Should Israel try to salvage what is salvageable in the relationship with Turkey or should it write Turkey off as a loss?
By Herb Keinon
June 26, 2018 05:43
Turkish President Tayyip Erdogan addresses his supporters in Istanbul, Turkey June 24, 2018. (photo credit: KAYHAN OZER/PRESIDENTIAL PALACE/HANDOUT VIA REUTERS)
Gazans might have shot off fireworks in celebration, and Palestinian Authority President Mahmoud Abbas may have put in a congratulatory call, but there was obviously no joy in Jerusalem on Tuesday at Turkish President Recep Tayyip Erdogan’s victory – and that of his party – in Sunday’s election.
Erdogan, who supports Hamas and is vitriolic in his rhetoric against Israel, again plunged Israeli-Turkish ties to a low point just a month before the elections by “temporarily” expelling Israel’s ambassador to Turkey, and recalling his own ambassador, following Israel’s response to the riots along the security fence in Gaza.
Israel responded by “temporarily” expelling Turkey’s consul-general in Jerusalem, who has responsibility for Turkey’s relations with east Jerusalem, the West Bank and Gaza.
Turkey has poured massive amounts of money into Turkish-supported Islamic institutions and organizations in east Jerusalem, and has also used the consul general as the address to funnel aid into Gaza.
While there were some who attributed Erdogan’s expelling of the Israeli ambassador to the election campaign, few in Jerusalem believe now that the campaign is over – and Erdogan has often used his anti-Israeli positions to boost his electoral prospects – the relationship between the two countries will improve in any significant manner.
There is a debate, however, about what Israel should do now.
Should Israel try to salvage what is salvageable in the relationship with Turkey, believing that economic, business and cultural ties between the countries are still important and worth fostering, out of the belief that Erdogan will not last forever? Or should it write Turkey off as a loss, not worth the effort and not as strategically important as it once was to Israel?
An early sign of which direction Israel is heading on this matter may come as early as Tuesday, when the Knesset might debate a resolution recognizing the Armenian genocide. This motion was on the agenda previously, but as of Monday evening it was not clear whether it will be brought up as originally anticipated.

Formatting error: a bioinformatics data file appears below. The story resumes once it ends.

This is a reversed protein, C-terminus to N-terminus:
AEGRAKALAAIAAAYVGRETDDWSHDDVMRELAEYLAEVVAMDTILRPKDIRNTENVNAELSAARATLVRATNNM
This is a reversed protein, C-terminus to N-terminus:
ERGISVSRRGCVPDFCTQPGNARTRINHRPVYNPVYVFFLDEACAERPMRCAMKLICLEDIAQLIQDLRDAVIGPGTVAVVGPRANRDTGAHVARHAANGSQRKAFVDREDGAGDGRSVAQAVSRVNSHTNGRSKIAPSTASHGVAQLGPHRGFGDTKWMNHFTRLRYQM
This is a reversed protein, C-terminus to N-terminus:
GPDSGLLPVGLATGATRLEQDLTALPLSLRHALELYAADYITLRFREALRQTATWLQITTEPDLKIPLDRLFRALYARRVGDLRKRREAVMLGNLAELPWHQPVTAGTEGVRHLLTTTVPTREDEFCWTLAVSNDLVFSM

Prime Minister Benjamin Netanyahu acceded to a recommendation from the Foreign Ministry earlier this month to postpone discussion of the bill until after the elections in Turkey so as not to help Erdogan at the polls.
A decision to further postpone movement on the bill could mean that Israel wants to see whether – now that the elections are over – Erdogan wants to return relations to where they were before he kicked out Israel’s ambassador.
REGARDING HOW Israel should proceed now that Erdogan has won again, The Jerusalem Post spoke with two Israeli academics who follow Turkey closely, and who have opposing views of what Israel should do next regarding Turkey: Nimrod Goren, the head of Mitvim – the Israeli Institute for Regional Foreign Policies and a lecturer in Middle Eastern Studies at the Hebrew University of Jerusalem, and Emmanuel Navon, a fellow at the Jerusalem Institute for Strategic Studies and a lecturer in international relations at Tel Aviv University and the Herzliya Interdisciplinary Center.
Goren said one thing Israel needs to internalize following the elections is that Jerusalem will have to deal with Erdogan for a number of more years – and the hope many harbored that the elections would bring about a change at the top in Turkey did not materialize.
As such, he said, “The goal should be to maintain a working relationship” with Erdogan and his government.
He said it is easy to “fortify oneself behind an aggressive position toward Erdogan – and he created the conditions for that – but the two countries have found a way to work together and advance economic interests in the past, and I think that is worth continuing to do.”